As the peculiar yellow vehicle moved into the Short North neighborhood north of downtown, bewildered pedestrians stopped in their tracks, fumbling for their cellphone cameras.
Drivers honked car horns and gave thumbs-up signs out the windows.
A dog on a walk began barking uncontrollably.
Everyone, it seems, marveled at the Cycle Tavern, a 16-passenger bicycle built for bar-crawling that went on its first tours July 30.
The riders, as excited as the spectators, briefly forgot to power the motor-less vehicle as they gave cheers and returned waves to admirers.
“Pedal! Pedal! Pedal!” yelled one of the bike owners, reminding the partyers to keep pushing the pedals below their bike-seat barstools.
Dayna and Dusty Wymer, both 33, purchased the Cycle Tavern after a trip in the spring to Minneapolis, where the “party bike” concept has become so popular that the Pedal Pub there operates eight such bicycles.
The couple from Lewis Center thought the bike would fit well in the Short North and the Columbus Arena District – for bachelor and bachelorette parties, corporate retreats or just gatherings of friends interested in a unique night-life experience.
“Especially when you get to a certain age group, you need an excuse to go out,” said Dayna Wymer, a stay-at-home mother who is overseeing the bike business while her husband continues working in medical-device sales.
Plus, she said, booking the $190-an-hour bike – which must be reserved for at least two hours – can be less expensive (and maybe more fun) than renting a party bus or limousine.
Since the Cycle Tavern’s debut, the most-asked question has been “Can we drink on it?”
The bikes are traveling pubs in European countries – including Germany, home to 50 of them, and the Netherlands, where the company Het Fietscafe manufactures the vehicles with the intent that passengers at the rectangular bar will be served by a bartender pouring beer from an on-board keg.
In Columbus, though, the bike isn’t actually a “tavern”: City and state open-container laws prohibit the consumption of alcohol on the vehicle.
The Pedal Pub, a distributor for Het Fietscafe since 2007, has sold the $40,000 bikes to owners in Columbus and 12 other cities, some of which allow drinking while pedaling.
With the help of a lawyer, the company owners successfully persuaded the Minnesota Legislature to consider the bikes like limos in exempting them from the state open-container law.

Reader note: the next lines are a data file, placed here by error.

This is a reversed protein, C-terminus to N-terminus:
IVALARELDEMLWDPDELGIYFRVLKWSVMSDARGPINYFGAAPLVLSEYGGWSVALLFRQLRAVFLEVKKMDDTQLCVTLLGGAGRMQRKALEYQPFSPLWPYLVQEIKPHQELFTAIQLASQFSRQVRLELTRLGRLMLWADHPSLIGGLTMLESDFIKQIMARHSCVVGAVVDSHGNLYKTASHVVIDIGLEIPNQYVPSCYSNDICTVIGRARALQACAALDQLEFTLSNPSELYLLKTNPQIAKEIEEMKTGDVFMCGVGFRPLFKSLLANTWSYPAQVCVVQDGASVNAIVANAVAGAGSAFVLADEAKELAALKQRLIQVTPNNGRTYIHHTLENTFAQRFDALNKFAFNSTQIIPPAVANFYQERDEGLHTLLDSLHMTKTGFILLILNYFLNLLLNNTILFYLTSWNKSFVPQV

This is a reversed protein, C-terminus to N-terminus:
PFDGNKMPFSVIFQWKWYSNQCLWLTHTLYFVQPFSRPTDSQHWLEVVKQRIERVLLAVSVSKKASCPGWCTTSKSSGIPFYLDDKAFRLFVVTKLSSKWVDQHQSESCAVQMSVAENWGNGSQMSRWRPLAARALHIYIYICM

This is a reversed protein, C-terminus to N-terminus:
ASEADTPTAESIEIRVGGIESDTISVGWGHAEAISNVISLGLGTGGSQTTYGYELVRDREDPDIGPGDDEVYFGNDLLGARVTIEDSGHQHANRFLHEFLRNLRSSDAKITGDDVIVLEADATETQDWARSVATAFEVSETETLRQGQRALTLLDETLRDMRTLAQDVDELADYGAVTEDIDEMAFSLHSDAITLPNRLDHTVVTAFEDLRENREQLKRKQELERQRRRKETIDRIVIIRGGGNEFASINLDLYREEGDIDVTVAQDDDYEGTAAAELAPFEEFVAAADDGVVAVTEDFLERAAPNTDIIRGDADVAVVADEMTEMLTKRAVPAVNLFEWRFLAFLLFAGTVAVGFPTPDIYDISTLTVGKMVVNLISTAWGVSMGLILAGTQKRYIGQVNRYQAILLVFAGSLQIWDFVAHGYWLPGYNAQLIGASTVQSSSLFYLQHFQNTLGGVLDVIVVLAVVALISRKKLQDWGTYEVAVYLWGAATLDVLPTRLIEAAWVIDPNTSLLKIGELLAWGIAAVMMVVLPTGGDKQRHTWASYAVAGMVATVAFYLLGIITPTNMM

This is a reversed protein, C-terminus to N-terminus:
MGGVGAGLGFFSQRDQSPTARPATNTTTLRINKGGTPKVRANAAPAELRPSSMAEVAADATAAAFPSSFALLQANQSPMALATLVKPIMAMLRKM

To protect themselves from the antics of drunken passengers, the Wymers bought a $2million insurance policy and require passengers to sign a liability waiver and a code of conduct that, if broken, results in the end of the tour and a $200 fine.
The owners have also obtained a vendor’s license from the city, license officer Ralph Jones said, and are awaiting a ruling from the city attorney about whether the bike qualifies as a “livery vehicle” – requiring it to adhere to the stricter routing and scheduling rules followed by limos.
Still, a Columbus police spokesman warned that unruly passengers could be cited for disorderly conduct and raised some safety concerns.
“If you have somebody who is stumbling drunk, how can you expect them to stay on a chair without falling into traffic?” Sgt. Rich Weiner said.
The Cycle Tavern’s top speed, though, is about 8 mph – far slower than people riding two-wheeled bicycles.
“Race her! Race her!” the Saturday night passengers yelled as a biker whizzed by.
Their tour – organized by Kevin Brubaker, owner of the warehouse where the Cycle Tavern will be stored – probably wasn’t typical for the bike, which will frequent Short North and Arena District bars in proximity.
After the first stop at restaurant Basi Italia in the Victorian Village neighborhood, Brubaker, 51, and his friends decided (after some debate) to pedal all the way to Milestone 229, the new restaurant on the Scioto Mile.
During their 1.8-mile journey, the bikers were greeted by baseball fans at Huntington Park; wedding-reception guests at North Bank Park; and a taxi driver who, while driving behind them, took his hands off the wheel to applaud them.
Aside from a few hills, the pedaling wasn’t too strenuous, said Kim Sheehan, 51, of the Italian Village neighborhood.
“I love that you’re facing everyone; you can have full conversations,” she said. “I thought it’d be a lot more difficult, but I could see having a few drinks and still being OK.”
Between stops, David Cooke said, he enjoyed the views of downtown.
“These are the types of things that make the city really fun,” said Cooke, 63, of Italian Village. “You can’t do this in (suburban) Bexley or New Albany.”
On the way to the final destination, Level Dining Lounge in the Short North, tiring Cycle Tavern passengers motioned for cars to pass them on Front Street.
“Oh, thanks for moving at a glacier pace,” Cooke said sarcastically as one car barely inched by them.
The driver, so amazed with the spectacle, was actually shooting a video.
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